By Catherine Pepinster
Pope Francis has decided against ordaining married men in the Amazon region.
The proposal came from the Pan-Amazon synod that met in October 2019, and brought bishops and lay people from the Amazon basin to Rome to discuss the difficulties of the region. These included a lack of priests and access to the sacraments, including communion, as well as problems caused by deforestation and climate change.
Another solution to the shortage of priests – the ordaining of women as deacons – was also rejected.
In a long-awaited “apostolic exhortation” – Querida Amazonia (Beloved Amazon) – in response to the synod, the Pope rejected the idea, deciding not to change the Roman Catholic tradition of allowing only celibate men to be eligible for ordination.
His conclusion is particularly controversial because the synod pleaded for reform: the bishops had voted by 128-41 to allow for the ordination of married deacons as priests in their region.
How the Pope would deal with it was the focus of intense speculation in recent weeks with conservative Catholics saying that allowing married clergy in one region would lead to the reform being implemented elsewhere.
But Pope Francis chose not to respond specifically to the synod’s request, nor did he mention the synod’s lengthy conversations about women deacons in the early church as evidence that this ministry could be restored.
Rather, the Pope says a solution must be found to enable people in the Amazon to receive communion more often.
The Amazon bishops, in their own synod document, had said it was urgent for the Catholic Church to be equitable in conferring ministries on men and women. But the Pope’s response was to warn against clericalising women which would “diminish the great value of what they have already accomplished, and subtly make their indispensable contribution less effective”.
Most of the region’s Catholic communities are run by lay people, of which 60 per cent are women. Only a tiny proportion have resident priests.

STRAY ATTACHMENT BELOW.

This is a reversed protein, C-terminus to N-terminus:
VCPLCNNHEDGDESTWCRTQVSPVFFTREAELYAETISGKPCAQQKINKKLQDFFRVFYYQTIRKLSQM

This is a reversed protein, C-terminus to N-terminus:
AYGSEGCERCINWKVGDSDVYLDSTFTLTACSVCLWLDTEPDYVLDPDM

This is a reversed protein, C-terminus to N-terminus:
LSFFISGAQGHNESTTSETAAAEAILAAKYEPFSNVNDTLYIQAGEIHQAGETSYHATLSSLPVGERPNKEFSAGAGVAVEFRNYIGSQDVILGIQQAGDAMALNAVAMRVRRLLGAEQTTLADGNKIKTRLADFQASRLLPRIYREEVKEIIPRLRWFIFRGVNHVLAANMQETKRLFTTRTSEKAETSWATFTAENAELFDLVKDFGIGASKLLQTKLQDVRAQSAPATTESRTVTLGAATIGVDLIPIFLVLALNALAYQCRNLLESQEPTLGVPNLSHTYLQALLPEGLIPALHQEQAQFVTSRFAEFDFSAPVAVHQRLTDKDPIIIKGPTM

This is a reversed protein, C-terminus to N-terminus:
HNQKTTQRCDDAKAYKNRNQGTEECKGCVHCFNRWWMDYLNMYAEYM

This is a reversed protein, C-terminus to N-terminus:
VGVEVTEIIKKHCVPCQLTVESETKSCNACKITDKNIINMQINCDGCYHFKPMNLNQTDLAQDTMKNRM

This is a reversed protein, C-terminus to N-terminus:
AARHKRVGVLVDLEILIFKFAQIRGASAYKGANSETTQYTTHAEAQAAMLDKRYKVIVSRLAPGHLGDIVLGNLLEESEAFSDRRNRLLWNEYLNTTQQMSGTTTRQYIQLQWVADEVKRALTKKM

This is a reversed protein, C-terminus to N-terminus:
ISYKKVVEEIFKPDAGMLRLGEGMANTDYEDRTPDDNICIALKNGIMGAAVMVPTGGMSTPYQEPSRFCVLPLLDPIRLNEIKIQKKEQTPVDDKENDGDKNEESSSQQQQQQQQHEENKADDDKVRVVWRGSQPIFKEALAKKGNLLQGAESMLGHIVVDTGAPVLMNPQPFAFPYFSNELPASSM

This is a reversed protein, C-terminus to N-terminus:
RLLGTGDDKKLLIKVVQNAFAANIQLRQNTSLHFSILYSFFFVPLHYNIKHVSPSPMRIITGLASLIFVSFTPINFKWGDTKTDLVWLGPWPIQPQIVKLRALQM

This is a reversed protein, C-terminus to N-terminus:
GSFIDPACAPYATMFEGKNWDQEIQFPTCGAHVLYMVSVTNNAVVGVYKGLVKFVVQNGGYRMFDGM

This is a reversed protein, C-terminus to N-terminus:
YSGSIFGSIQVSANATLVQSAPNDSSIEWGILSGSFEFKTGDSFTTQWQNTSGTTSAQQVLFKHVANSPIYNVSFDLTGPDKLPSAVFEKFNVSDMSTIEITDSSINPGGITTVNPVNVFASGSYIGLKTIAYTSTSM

The Pope’s response is to advocate that these women should be given leadership roles without ordination, and says “these services entail stability, public recognition and a commission from the bishop”. This, he says, would also allow women to be effective in decision-making “while continuing to do so in a way that reflects their womanhood”.
Supporters of Pope Francis see this as him expressing his faith in the laity and the greater role advocated for them in the Second Vatican Council. But many women, including those who have previously supported Francis as a progressive pontiff, are deeply disappointed.
Querida Amazonia instead emphasised the Pope’s concern for the planet, when he denounced destruction of one of the earth’s most important ecosystems.
Pope Francis writes of the Amazon region facing an ecological disaster and warns that the needs of its people should not be separated from those of the environment, and that issues of justice are of paramount importance. He condemns the treatment of indigenous people, deforestation, the history of colonisation, and the imbalance of power that has left “the weak with no means of defending themselves”.
“The inescapable truth is that, as things stand, this way of treating the Amazon territory spells the end for so much life, for so much beauty, even though people would like to keep thinking that nothing is happening,” the Pope writes.
Austen Ivereigh, papal biographer; author of The Great Reformer: Francis and the Making of a Radical Pope, and Wounded Shepherd: Pope Francis and his Struggle to Convert the Catholic Church. email@example.com